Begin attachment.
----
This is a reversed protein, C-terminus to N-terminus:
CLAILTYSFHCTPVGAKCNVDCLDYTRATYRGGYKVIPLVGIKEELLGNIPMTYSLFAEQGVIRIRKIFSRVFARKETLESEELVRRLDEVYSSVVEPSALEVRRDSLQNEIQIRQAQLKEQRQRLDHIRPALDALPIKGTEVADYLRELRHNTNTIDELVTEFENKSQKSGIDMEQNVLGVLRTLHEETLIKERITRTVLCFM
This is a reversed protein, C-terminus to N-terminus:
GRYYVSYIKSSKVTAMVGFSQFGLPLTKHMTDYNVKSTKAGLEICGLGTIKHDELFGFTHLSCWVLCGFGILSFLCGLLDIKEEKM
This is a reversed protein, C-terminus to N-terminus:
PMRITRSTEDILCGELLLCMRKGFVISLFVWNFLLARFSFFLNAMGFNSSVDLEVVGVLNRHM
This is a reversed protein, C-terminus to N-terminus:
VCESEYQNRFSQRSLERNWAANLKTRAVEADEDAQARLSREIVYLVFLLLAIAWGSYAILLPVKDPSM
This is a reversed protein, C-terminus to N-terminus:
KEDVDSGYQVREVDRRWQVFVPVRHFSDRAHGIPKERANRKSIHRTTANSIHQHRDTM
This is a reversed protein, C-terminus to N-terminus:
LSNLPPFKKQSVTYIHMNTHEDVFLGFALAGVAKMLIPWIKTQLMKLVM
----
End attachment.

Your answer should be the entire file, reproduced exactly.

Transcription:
This is a reversed protein, C-terminus to N-terminus:
CLAILTYSFHCTPVGAKCNVDCLDYTRATYRGGYKVIPLVGIKEELLGNIPMTYSLFAEQGVIRIRKIFSRVFARKETLESEELVRRLDEVYSSVVEPSALEVRRDSLQNEIQIRQAQLKEQRQRLDHIRPALDALPIKGTEVADYLRELRHNTNTIDELVTEFENKSQKSGIDMEQNVLGVLRTLHEETLIKERITRTVLCFM
This is a reversed protein, C-terminus to N-terminus:
GRYYVSYIKSSKVTAMVGFSQFGLPLTKHMTDYNVKSTKAGLEICGLGTIKHDELFGFTHLSCWVLCGFGILSFLCGLLDIKEEKM
This is a reversed protein, C-terminus to N-terminus:
PMRITRSTEDILCGELLLCMRKGFVISLFVWNFLLARFSFFLNAMGFNSSVDLEVVGVLNRHM
This is a reversed protein, C-terminus to N-terminus:
VCESEYQNRFSQRSLERNWAANLKTRAVEADEDAQARLSREIVYLVFLLLAIAWGSYAILLPVKDPSM
This is a reversed protein, C-terminus to N-terminus:
KEDVDSGYQVREVDRRWQVFVPVRHFSDRAHGIPKERANRKSIHRTTANSIHQHRDTM
This is a reversed protein, C-terminus to N-terminus:
LSNLPPFKKQSVTYIHMNTHEDVFLGFALAGVAKMLIPWIKTQLMKLVM